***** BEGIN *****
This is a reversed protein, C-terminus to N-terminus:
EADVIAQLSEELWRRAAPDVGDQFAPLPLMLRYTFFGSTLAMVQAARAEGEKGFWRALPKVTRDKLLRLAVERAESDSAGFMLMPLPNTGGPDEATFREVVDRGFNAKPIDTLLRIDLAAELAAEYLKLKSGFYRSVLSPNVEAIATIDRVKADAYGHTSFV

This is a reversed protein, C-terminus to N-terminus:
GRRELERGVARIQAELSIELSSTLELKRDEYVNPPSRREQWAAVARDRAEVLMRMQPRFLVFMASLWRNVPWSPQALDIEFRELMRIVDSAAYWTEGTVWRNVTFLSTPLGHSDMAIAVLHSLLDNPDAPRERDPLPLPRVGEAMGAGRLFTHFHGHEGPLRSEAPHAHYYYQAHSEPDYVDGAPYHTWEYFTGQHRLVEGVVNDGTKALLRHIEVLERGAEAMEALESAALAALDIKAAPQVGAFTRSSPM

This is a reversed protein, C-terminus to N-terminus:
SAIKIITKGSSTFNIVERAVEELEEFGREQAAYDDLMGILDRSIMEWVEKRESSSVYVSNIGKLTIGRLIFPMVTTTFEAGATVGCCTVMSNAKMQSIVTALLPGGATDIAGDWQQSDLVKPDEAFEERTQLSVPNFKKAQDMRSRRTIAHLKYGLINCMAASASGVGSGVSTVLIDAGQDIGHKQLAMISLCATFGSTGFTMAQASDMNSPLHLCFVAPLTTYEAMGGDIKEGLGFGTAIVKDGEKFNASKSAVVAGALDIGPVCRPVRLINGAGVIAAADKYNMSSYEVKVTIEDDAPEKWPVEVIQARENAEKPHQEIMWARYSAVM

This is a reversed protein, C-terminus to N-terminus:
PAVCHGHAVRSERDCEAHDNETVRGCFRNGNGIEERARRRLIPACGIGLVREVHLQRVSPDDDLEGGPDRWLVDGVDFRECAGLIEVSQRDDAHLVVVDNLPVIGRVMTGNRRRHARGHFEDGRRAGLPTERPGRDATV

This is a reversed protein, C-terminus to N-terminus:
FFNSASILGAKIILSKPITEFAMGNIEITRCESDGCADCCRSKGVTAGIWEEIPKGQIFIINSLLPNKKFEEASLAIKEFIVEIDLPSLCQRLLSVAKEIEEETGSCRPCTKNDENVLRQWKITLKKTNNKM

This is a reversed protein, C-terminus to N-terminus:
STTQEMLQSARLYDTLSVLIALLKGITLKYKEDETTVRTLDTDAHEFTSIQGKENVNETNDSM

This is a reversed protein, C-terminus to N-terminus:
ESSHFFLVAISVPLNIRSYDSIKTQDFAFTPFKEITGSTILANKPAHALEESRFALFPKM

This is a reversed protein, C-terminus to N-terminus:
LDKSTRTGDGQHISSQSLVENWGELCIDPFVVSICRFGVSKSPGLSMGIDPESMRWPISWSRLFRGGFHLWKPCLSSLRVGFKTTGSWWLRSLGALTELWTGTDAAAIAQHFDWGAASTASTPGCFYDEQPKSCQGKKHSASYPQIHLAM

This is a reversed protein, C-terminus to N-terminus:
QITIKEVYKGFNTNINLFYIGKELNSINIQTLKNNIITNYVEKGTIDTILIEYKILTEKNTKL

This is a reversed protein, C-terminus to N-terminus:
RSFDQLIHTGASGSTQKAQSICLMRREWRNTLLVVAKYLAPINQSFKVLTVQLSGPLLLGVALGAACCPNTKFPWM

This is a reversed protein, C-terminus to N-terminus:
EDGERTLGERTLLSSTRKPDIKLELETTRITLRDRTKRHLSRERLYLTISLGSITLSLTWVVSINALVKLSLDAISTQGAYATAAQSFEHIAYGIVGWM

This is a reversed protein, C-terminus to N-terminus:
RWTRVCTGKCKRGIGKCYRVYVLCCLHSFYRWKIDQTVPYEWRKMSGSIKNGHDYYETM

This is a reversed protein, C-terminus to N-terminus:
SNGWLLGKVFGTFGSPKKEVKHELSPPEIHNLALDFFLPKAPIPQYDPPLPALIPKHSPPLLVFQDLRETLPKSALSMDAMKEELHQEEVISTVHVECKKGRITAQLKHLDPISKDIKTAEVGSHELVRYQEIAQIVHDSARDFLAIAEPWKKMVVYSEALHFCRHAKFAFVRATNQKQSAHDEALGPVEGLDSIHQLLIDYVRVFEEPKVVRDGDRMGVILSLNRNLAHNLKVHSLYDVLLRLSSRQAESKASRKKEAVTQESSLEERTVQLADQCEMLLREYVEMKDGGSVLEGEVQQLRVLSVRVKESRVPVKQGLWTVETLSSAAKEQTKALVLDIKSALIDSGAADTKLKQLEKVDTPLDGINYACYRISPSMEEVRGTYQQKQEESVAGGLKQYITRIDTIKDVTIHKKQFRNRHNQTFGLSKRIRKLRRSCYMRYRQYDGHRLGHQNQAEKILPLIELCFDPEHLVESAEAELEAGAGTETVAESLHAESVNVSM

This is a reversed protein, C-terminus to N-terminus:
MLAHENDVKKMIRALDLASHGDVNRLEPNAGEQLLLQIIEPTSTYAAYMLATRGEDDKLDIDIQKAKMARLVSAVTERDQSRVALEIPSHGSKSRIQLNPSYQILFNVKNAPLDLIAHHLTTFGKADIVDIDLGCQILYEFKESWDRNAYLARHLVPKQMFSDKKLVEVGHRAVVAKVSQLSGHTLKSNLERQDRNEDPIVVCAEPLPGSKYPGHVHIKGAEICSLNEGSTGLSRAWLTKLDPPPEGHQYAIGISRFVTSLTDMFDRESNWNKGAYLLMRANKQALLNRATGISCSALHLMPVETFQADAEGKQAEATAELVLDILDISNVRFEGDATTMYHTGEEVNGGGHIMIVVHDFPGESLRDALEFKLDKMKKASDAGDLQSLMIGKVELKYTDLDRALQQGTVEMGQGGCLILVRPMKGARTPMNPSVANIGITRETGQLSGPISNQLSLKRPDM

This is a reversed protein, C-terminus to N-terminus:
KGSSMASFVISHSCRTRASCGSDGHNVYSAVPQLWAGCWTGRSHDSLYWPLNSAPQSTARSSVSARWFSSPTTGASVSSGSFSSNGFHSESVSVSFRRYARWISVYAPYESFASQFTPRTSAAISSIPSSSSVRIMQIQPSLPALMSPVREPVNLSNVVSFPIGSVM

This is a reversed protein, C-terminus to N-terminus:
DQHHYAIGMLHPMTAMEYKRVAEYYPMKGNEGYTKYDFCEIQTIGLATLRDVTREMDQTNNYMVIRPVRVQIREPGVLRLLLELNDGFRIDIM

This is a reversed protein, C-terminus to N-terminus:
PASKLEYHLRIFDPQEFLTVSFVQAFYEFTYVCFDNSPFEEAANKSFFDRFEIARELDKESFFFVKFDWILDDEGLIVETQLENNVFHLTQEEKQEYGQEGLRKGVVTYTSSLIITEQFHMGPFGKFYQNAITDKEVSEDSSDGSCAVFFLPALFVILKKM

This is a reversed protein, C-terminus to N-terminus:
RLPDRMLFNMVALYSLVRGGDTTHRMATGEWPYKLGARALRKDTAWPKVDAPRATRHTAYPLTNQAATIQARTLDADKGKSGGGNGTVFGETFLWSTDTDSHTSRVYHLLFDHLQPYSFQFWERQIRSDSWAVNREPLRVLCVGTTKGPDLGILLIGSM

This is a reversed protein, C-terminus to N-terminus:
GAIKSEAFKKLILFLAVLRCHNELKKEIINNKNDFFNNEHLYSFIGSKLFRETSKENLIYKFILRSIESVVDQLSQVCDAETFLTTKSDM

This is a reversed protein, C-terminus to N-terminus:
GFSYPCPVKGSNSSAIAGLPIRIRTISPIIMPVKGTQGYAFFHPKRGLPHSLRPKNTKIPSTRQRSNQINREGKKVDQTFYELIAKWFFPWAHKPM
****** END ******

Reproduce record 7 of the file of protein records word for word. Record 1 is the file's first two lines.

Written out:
This is a reversed protein, C-terminus to N-terminus:
ESSHFFLVAISVPLNIRSYDSIKTQDFAFTPFKEITGSTILANKPAHALEESRFALFPKM